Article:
SCREEN AFRICA EXCLUSIVE:
When film industry professionals think of virtual reality (VR), it is usually as another content platform: a cutting-edge form of entertainment that, many predict, will one day rival ‘pure film‘ as an artistic medium of its own.
However, Mark Hocker, the managing director of Johannesburg-based The Boiler Room Productions, is eager to point out that this is only the tip of the iceberg when it comes to what this technology could offer the film and entertainment industries.
Australian-born Hocker was instrumental in introducing 3D animation to South Africa when he first moved here in the 1990s. This included producing content, but also training staff at SABC and M-Net and installing systems all over the country.
After this, he was approached by SASOL to produce animated training videos, and this is where – in his words – he began to build “the largest industrial library in the world for 3D models.”
Somewhat ingeniously, 3D modelling systems are “backwards-compatible, so even models you developed 20 years ago can be read by the software and used within a VR world today.“
This cache of know-how and 3D stock led Hocker to “take the plunge into VR four years ago. I found some animators who showed an aptitude for programming, got them up to speed, and we have turned out some truly ground-breaking products since.”
Hocker takes a moment to clear up some terminology.
“When I say ‘VR’, people immediately think of a rig with goggles. That’s just one output mechanism of VR – we call that immersive technology – but I have apps here on my phone that can provide a full VR experience, to run simulations or explore an area remotely.”
To demonstrate the difference, Hocker hands me an Oculus Go headset.
He tells me that his team is involved in developing motion-control rigs that will soon replace rides (such as the Cobra roller-coaster) at Cape Town’s Ratanga Junction amusement park.
He fires up the VR headset and lets me experience the virtual version of this roller-coaster ride, captured using a 360-degree video. Even in a static desk chair, the experience is exhilarating: involuntarily, I clench my stomach before we fall into the first drop and wince as we fly around corners.
The only way to describe it, as Hocker says, “is that it’s like you’ve been teleported; it’s like you’re really there.”
The conversation then turns to the area where Hocker believes that – beyond pure entertainment value – technologies such as this can have the biggest impact on the local production landscape. “The training industry has gone beserk for VR,” he says.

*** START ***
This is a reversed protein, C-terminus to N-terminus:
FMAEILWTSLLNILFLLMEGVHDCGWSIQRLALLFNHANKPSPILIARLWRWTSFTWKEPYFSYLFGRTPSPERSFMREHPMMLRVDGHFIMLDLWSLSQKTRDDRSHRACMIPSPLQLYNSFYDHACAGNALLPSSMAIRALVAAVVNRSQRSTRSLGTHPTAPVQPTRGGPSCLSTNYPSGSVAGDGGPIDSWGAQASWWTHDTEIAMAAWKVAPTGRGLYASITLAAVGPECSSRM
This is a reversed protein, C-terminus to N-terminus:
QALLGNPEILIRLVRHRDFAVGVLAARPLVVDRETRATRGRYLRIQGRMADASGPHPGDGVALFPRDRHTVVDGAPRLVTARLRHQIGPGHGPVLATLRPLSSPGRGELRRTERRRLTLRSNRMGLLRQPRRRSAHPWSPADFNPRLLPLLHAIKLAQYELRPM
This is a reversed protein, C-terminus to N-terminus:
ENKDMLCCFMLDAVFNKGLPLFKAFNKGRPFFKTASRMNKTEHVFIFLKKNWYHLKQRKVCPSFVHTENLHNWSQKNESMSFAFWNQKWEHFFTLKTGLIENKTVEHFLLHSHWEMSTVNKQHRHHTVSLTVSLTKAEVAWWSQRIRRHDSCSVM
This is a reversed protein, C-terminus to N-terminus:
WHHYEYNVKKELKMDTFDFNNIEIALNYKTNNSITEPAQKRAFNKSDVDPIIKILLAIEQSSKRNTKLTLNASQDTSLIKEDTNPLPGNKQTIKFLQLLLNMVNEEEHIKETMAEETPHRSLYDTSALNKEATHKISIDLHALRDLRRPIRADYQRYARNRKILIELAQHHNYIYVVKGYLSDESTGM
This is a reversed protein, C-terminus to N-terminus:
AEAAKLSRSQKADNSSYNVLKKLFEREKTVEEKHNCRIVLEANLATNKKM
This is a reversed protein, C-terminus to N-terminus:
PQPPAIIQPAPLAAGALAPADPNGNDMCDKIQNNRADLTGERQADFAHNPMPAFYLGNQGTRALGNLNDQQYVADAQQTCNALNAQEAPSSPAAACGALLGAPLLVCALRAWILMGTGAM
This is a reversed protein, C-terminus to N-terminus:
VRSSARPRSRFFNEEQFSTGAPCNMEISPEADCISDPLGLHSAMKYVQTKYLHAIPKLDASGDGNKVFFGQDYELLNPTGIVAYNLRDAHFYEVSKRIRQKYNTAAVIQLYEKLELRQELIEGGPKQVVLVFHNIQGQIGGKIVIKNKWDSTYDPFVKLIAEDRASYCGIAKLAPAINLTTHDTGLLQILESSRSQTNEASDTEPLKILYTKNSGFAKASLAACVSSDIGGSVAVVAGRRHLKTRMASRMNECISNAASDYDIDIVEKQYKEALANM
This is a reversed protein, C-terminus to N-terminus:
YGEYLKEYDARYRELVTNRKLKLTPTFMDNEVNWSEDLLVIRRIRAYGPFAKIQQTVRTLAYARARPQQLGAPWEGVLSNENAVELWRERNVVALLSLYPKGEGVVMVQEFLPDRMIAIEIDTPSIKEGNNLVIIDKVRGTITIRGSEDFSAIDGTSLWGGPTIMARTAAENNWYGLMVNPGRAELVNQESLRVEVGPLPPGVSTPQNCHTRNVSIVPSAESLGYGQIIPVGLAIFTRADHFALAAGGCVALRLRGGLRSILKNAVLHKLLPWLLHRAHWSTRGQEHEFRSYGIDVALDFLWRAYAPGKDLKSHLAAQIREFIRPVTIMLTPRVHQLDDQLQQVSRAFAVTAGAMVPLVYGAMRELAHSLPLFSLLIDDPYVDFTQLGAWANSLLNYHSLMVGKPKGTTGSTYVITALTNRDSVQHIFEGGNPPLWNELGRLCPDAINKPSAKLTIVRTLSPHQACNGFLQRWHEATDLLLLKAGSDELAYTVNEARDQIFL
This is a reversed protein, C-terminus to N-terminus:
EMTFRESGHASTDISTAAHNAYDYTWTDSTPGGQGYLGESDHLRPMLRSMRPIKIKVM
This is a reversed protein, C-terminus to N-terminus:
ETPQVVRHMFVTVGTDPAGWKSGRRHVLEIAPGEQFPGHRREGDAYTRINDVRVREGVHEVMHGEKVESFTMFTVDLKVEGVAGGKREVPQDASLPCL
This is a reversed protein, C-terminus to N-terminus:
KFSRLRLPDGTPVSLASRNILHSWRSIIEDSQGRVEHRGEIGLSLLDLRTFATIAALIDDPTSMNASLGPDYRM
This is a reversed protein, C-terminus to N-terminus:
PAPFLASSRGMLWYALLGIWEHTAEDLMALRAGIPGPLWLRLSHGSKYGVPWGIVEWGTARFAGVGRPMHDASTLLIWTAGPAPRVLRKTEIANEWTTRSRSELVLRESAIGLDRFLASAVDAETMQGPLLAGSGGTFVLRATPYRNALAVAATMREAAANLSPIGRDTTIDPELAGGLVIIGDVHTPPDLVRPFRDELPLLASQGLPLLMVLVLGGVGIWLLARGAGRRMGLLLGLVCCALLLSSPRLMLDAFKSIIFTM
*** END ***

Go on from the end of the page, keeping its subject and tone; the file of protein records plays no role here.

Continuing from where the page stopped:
He shows me a couple of thick catalogues belonging to a company called Sandvik and explains that they are “the largest producer of underground mining equipment in the world. We developed a simulator for them that allows their engineers to get hands-on experience of the equipment, perform checks and run through maintenance drills via a headset.”
He shares a 3D animation with the computer screen in the office – it shows a large industrial complex seemingly by the ocean – and he says, “This is a sand dune mine out in Richards Bay. We re-built this whole site out of photographs and drone videos – so it’s visually accurate.”
The animation reveals a 3D environment that can be explored as if on foot. As key sites and pieces of equipment are passed, they light up, revealing important safety information and virtual tasks to test the user’s knowledge. Items of machinery can be viewed in the minutest detail – including exploded views and demonstrations of how pieces of equipment fit together.
“With places like this, you’re dealing with situations where safety is crucial to the success of the industry. With VR and immersive technology, we make training cheaper, quicker and more effective: the ability to retain and use new information goes off the charts when you have a ‘real’, hands-on experience of it.
“Not only this, but we are often needing to train people for high-pressure, high-stakes situations that are impossible to recreate in reality.”
Hocker thinks the possible implications of this for the production and broadcast industries are clear.
“Think of an OB (outside broadcasting) van,” he says. “We could build a CAD model of the van, including all the equipment – all the routers, all the switches, everything – and have people train virtually to become comfortable with how to operate all the complex gear in there. We could do simulated faults, and run tasks where people have to fix them; we could build programs that show people how to properly clean, store and maintain the equipment and the van.
“For live events – where you have a big crew and planning and synchronisation are everything – we could rig up every crew member and allow them to get a feel for the venue where the broadcast is going to take place.”
He speculates about some more potential uses – such as location scouting and casting, where the need for physical travel could be mitigated using immersive technology – and he says that these possibilities will only grow as the next phase of VR becomes developed.
“Augmented reality, known as AR, is the next evolution of VR,” he says. Devices, such as the Microsoft HoloLens, will start to operate like “QR code readers on steroids”, allowing users to layer a virtual environment onto a real one.
It is clear from our conversation that Hocker is passionate about the rise of VR and immersive technologies, and the impact they can have on training and skills development across all industries. He shows me a virtual reality app his company are producing for Vodacom to help train forklift drivers.
“People often think of VR as ‘the future’,” he says, “but it’s not. We have it now, and it works.”